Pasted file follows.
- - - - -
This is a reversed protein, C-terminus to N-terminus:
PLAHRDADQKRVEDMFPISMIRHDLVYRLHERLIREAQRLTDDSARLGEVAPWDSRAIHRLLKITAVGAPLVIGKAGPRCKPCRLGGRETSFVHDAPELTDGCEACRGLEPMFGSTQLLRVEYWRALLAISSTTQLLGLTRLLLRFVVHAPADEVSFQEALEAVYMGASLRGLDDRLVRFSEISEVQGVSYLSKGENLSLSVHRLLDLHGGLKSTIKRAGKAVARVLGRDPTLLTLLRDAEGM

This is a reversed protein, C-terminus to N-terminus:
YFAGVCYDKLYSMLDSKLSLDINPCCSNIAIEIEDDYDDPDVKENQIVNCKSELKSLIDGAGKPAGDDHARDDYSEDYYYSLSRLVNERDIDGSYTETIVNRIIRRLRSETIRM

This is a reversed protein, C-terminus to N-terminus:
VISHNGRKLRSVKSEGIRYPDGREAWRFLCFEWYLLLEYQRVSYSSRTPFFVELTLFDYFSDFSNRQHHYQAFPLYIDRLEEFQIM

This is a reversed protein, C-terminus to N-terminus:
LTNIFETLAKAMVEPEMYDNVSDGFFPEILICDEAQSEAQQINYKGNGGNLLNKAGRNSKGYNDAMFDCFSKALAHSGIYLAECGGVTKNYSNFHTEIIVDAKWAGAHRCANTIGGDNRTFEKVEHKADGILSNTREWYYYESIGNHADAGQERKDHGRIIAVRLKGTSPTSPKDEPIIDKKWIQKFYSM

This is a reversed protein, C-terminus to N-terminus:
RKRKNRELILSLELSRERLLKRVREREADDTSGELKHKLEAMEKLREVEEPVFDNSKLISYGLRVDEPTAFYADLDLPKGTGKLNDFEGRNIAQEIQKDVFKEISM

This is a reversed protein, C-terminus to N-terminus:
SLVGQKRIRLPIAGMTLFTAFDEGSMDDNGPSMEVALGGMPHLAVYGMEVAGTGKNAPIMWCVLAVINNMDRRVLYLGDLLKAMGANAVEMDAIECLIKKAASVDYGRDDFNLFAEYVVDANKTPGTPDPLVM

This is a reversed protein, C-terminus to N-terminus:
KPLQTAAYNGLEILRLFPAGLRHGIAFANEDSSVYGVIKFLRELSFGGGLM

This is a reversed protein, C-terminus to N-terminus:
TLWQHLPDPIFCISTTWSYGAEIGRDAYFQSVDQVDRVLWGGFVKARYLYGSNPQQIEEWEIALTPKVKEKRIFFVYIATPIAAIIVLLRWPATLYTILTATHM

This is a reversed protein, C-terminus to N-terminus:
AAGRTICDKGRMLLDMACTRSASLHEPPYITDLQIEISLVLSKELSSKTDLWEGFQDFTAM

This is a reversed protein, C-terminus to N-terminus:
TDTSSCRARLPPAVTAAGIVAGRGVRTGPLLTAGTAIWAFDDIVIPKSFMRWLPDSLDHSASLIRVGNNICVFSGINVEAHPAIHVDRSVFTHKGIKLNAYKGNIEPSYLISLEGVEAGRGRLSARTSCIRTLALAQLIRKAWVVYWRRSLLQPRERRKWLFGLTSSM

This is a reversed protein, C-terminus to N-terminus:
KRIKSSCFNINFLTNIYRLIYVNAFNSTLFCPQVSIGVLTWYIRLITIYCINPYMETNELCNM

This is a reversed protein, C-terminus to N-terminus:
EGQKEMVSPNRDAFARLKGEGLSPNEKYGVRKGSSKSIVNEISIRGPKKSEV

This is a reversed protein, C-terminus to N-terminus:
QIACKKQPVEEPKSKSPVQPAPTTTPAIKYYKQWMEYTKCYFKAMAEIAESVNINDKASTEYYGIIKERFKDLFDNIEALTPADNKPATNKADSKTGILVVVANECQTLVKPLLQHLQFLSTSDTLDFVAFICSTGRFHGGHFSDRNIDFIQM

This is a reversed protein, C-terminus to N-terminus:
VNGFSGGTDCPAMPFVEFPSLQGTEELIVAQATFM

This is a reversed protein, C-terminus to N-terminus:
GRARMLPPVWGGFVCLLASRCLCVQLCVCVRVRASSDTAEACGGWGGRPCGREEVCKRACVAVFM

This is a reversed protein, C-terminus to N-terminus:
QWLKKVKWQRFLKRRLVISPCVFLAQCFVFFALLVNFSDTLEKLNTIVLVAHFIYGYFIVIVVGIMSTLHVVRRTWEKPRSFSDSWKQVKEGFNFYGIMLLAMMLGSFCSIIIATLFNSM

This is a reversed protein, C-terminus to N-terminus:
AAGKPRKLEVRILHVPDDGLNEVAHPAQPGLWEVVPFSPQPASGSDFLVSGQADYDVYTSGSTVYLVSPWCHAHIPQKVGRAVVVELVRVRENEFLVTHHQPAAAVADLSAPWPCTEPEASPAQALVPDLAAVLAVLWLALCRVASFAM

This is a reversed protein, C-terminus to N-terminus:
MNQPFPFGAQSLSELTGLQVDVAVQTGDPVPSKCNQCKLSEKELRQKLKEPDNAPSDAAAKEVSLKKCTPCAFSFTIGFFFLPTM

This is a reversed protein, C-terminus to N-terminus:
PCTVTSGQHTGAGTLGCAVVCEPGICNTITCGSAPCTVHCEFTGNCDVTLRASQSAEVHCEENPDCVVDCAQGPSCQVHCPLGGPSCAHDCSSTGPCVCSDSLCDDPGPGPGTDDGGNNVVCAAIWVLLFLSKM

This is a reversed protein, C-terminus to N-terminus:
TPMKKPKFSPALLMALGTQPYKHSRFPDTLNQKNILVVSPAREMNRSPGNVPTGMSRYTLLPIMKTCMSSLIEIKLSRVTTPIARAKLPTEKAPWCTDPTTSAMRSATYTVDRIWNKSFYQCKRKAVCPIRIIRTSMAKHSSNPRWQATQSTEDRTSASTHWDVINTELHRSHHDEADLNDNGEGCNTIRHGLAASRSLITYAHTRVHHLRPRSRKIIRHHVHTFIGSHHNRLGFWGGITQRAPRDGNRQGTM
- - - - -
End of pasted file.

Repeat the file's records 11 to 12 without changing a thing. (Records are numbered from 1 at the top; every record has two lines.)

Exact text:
This is a reversed protein, C-terminus to N-terminus:
KRIKSSCFNINFLTNIYRLIYVNAFNSTLFCPQVSIGVLTWYIRLITIYCINPYMETNELCNM

This is a reversed protein, C-terminus to N-terminus:
EGQKEMVSPNRDAFARLKGEGLSPNEKYGVRKGSSKSIVNEISIRGPKKSEV